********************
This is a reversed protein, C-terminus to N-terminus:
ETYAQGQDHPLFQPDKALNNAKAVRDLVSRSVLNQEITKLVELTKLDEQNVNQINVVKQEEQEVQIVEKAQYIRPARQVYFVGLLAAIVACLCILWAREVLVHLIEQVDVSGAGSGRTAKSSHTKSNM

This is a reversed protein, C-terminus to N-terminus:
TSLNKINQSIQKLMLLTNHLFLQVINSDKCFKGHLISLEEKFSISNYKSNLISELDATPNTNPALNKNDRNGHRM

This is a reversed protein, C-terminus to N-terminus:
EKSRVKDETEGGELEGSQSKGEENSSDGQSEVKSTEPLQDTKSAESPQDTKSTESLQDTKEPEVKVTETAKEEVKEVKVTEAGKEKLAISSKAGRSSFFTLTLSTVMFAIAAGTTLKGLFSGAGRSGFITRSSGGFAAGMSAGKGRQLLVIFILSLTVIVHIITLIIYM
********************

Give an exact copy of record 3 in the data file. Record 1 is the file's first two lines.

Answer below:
This is a reversed protein, C-terminus to N-terminus:
EKSRVKDETEGGELEGSQSKGEENSSDGQSEVKSTEPLQDTKSAESPQDTKSTESLQDTKEPEVKVTETAKEEVKEVKVTEAGKEKLAISSKAGRSSFFTLTLSTVMFAIAAGTTLKGLFSGAGRSGFITRSSGGFAAGMSAGKGRQLLVIFILSLTVIVHIITLIIYM